The meeting participants decided that further work was warranted and necessary to identify and promulgate a professional consensus on the structure, elements, and functionality of contextual information within an archival information system. They identified the following projects and actions that needed to be undertaken to advance understanding and consensus and to coordinate work throughout the international archival community:

  1. Establish an ad hoc international coordinating body to track the work being done on contextual information by various individuals and organizations and to serve as a clearinghouse for communications with other interested members of the profession.
  2. Develop a preliminary SGML/XML-compliant document type definition for contextual information, based on elements identified in ISAAR (CPF). This dtd should also be compatible with the structure and purposes of the Encoded Archival Description dtd.
  3. Implement the preliminary dtd on an operational system that can serve as a testbed for experimentation and analysis.
  4. Identify and map existing sources of contextual information against the preliminary dtd to test the comprehensiveness and structure of the ISAAR elements.
  5. Investigate and define the types of products that the dtd should support and test the dtd to ensure that such products can be generated from instances. Examples given included organizational charts and genealogies.
  6. Identify and define other types of specialized contextual data systems (such as geographic information systems and government locator systems) to determine whether and how they should be linked to a contextual information dtd. In particular, the group was interested in how genealogical information recorded in the GEDCOM data structure might be represented in an SGML/XML document type definition and made interoperable with the contextual information dtd.
  7. Conduct user studies to determine whether and how contextual information supports the research process of various categories of users.
  8. Investigate the elements, structure, and capabilities needed to record descriptions of organizational functions and personal activities. Investigate whether functional descriptions should be accommodated within a contextual information dtd that also includes descriptions of organizations, persons, and families, or whether a separate definition is needed.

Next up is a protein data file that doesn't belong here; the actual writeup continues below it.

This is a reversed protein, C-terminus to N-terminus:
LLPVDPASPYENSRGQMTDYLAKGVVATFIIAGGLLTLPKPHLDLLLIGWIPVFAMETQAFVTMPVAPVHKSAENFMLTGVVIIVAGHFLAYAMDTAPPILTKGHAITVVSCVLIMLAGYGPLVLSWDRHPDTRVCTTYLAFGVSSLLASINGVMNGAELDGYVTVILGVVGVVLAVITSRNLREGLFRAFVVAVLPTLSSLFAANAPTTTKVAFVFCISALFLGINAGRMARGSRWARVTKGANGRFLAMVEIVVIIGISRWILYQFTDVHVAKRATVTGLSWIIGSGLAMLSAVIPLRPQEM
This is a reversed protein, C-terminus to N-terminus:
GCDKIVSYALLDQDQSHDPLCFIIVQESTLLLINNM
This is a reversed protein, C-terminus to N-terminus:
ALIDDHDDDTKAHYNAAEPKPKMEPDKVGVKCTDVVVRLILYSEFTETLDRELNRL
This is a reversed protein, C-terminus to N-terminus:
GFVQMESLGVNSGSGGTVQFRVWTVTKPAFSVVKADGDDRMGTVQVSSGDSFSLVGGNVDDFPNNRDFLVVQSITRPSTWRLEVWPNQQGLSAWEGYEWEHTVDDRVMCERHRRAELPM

9. Develop a standard list of relationship types which would link entities described in a contextual information dtd. Such relationships would include those between similar entities (e.g., relationships between organizations) and those between dissimilar entities (e.g., relationships between persons and organizations).
  10. Investigate the concept of organizational change to develop guidelines for determining the conditions under which a change in the characteristics of an entity are sufficient to require a new instance for the changed entity. As an example, should a name change for a government agency that does not involve any substantive changes in its functional responsibilities require a new contextual information instance for that entity? Conversely, would a significant change in function without a name change trigger such an action?
  11. Following development and testing of the dtd, develop a Z39.50 attribute set for both the contextual information and the Encoded Archival Description document type definitions.

Based on this work agenda, the group invited Yale University to serve as the home for the international coordinating body and establish the necessary clearinghouse mechanisms for the project. Participants agreed to begin work on a number of the various projects outlined above with progress reports to be distributed through the mechanisms set up through Yale. The group also agreed to identify other archivists, repositories, or archival organizations who were either willing to collaborate on these projects or review their results, with the aim of encouraging an international, profession-wide dialogue on the issues.

List of participants
Ishbel Barnes European Union Archives Network
Robert Booth Church of Jesus Christ of Latter-Day Saints, Genealogy Department
Randy Bryson Church of Jesus Christ of Latter-Day Saints, Genealogy Department
Wendy Duff Faculty of Information Studies, University of Toronto
James French Faculty of Engineering and Computer Science, University of Virginia
Rebecca Graham Digital Library Federation
Göran Kristiansson National Archives of Sweden
Ray Larson Assoc. Prof., Information Management and Systems, University of California-Berkeley
Gavan McCarthy Australian Science Archives Project
Anne Marie Makarenko Manuscripts and Archives, Yale University Library
Daniel Pitti Institute for Advanced Technology in the Humanities, University of Virginia
Lesley Richmond University of Glasgow
Richard Szary Manuscripts and Archives, Yale University Library